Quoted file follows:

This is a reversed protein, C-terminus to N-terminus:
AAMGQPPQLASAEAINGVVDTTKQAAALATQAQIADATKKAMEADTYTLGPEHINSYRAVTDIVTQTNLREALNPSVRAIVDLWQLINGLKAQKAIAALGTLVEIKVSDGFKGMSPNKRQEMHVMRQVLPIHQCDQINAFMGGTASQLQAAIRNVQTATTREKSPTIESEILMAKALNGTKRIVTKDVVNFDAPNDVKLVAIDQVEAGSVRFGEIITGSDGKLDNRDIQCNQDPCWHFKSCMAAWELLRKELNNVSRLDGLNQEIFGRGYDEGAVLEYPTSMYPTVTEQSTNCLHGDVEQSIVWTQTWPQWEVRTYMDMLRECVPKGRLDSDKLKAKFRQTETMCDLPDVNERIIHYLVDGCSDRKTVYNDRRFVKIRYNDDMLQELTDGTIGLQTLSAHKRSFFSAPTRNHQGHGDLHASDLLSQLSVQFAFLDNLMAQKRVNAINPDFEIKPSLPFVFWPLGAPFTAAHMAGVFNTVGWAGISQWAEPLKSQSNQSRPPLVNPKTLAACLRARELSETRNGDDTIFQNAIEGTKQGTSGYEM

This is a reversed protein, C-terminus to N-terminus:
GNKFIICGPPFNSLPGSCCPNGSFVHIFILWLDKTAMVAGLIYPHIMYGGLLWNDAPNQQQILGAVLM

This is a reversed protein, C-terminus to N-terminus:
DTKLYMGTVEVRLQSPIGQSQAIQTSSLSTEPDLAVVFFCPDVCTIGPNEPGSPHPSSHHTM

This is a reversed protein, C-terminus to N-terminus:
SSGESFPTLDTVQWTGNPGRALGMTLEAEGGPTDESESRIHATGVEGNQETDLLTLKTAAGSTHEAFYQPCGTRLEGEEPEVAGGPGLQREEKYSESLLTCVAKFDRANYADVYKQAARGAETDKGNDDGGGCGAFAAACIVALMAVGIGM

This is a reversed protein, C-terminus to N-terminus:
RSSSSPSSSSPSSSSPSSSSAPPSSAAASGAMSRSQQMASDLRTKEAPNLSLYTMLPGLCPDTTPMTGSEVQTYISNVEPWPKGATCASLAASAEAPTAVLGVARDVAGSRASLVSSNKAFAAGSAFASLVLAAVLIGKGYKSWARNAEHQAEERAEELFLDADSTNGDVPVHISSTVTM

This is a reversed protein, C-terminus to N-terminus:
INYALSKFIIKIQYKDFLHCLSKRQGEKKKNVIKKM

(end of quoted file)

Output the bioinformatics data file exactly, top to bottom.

This is a reversed protein, C-terminus to N-terminus:
AAMGQPPQLASAEAINGVVDTTKQAAALATQAQIADATKKAMEADTYTLGPEHINSYRAVTDIVTQTNLREALNPSVRAIVDLWQLINGLKAQKAIAALGTLVEIKVSDGFKGMSPNKRQEMHVMRQVLPIHQCDQINAFMGGTASQLQAAIRNVQTATTREKSPTIESEILMAKALNGTKRIVTKDVVNFDAPNDVKLVAIDQVEAGSVRFGEIITGSDGKLDNRDIQCNQDPCWHFKSCMAAWELLRKELNNVSRLDGLNQEIFGRGYDEGAVLEYPTSMYPTVTEQSTNCLHGDVEQSIVWTQTWPQWEVRTYMDMLRECVPKGRLDSDKLKAKFRQTETMCDLPDVNERIIHYLVDGCSDRKTVYNDRRFVKIRYNDDMLQELTDGTIGLQTLSAHKRSFFSAPTRNHQGHGDLHASDLLSQLSVQFAFLDNLMAQKRVNAINPDFEIKPSLPFVFWPLGAPFTAAHMAGVFNTVGWAGISQWAEPLKSQSNQSRPPLVNPKTLAACLRARELSETRNGDDTIFQNAIEGTKQGTSGYEM

This is a reversed protein, C-terminus to N-terminus:
GNKFIICGPPFNSLPGSCCPNGSFVHIFILWLDKTAMVAGLIYPHIMYGGLLWNDAPNQQQILGAVLM

This is a reversed protein, C-terminus to N-terminus:
DTKLYMGTVEVRLQSPIGQSQAIQTSSLSTEPDLAVVFFCPDVCTIGPNEPGSPHPSSHHTM

This is a reversed protein, C-terminus to N-terminus:
SSGESFPTLDTVQWTGNPGRALGMTLEAEGGPTDESESRIHATGVEGNQETDLLTLKTAAGSTHEAFYQPCGTRLEGEEPEVAGGPGLQREEKYSESLLTCVAKFDRANYADVYKQAARGAETDKGNDDGGGCGAFAAACIVALMAVGIGM

This is a reversed protein, C-terminus to N-terminus:
RSSSSPSSSSPSSSSPSSSSAPPSSAAASGAMSRSQQMASDLRTKEAPNLSLYTMLPGLCPDTTPMTGSEVQTYISNVEPWPKGATCASLAASAEAPTAVLGVARDVAGSRASLVSSNKAFAAGSAFASLVLAAVLIGKGYKSWARNAEHQAEERAEELFLDADSTNGDVPVHISSTVTM

This is a reversed protein, C-terminus to N-terminus:
INYALSKFIIKIQYKDFLHCLSKRQGEKKKNVIKKM